Ryan Ueberrhein is tired of looking at his dampened crops and wet fields.
"We've gotten about 300 acres done so far," he said Monday.
But, the third-generation farmer says he still needs to harvest about 1,700 acres more. So far, he's mostly picked soybeans with some corn.
Jay Rempe, a senior economist with the bureau, told 3 News Now the harvesting season is still early.
However, if we're having this same conversation two to three weeks from now then it could lead to substantial problems, Rempe said.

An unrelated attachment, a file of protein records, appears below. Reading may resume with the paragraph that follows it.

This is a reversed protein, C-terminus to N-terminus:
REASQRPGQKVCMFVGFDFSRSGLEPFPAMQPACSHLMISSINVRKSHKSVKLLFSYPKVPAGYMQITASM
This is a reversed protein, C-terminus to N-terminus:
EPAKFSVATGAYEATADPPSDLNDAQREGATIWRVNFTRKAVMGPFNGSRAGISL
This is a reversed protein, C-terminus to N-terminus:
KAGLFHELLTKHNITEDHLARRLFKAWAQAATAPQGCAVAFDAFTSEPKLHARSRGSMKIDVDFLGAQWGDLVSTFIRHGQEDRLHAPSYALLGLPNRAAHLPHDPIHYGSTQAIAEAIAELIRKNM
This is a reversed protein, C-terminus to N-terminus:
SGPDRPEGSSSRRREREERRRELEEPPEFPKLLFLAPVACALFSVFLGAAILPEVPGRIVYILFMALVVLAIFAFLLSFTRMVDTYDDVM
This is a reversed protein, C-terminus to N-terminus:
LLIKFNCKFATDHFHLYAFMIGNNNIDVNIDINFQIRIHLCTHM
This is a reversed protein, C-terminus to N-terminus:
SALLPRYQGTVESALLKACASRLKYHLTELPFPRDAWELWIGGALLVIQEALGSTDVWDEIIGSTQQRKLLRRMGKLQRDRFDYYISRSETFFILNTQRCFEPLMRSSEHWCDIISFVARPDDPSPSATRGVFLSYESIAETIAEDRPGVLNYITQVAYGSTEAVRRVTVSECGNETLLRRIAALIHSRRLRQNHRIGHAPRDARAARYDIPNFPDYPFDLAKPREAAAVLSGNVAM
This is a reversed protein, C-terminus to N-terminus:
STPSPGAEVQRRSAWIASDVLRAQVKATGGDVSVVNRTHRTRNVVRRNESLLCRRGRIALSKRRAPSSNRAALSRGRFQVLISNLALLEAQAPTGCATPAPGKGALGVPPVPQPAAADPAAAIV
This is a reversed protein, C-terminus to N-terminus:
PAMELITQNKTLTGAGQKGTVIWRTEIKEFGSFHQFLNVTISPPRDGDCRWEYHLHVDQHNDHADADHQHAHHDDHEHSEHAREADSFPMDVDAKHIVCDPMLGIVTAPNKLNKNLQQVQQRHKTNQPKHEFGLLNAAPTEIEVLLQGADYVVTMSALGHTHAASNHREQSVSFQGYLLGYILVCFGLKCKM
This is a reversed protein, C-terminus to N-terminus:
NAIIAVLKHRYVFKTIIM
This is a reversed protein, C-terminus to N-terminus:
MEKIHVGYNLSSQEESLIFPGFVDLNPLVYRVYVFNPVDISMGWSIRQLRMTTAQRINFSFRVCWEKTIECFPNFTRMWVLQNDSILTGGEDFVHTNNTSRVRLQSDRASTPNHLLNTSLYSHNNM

The farming expert shares most farmers are feeling nervous, especially if the heavy moisture leads to rotting.
Ueberrhein says he's just as anxious as he is nervous but believes he's not too far behind.
"You got to put it in perspective that we didn't even get started - I didn't even start harvesting until the 18th of October last year, and I started the last week of September this year," he said.
Yet, should farmers be delayed any longer, it could drive up commodity prices for items like corn, soybeans, beef and pork in a few months, Rempe said.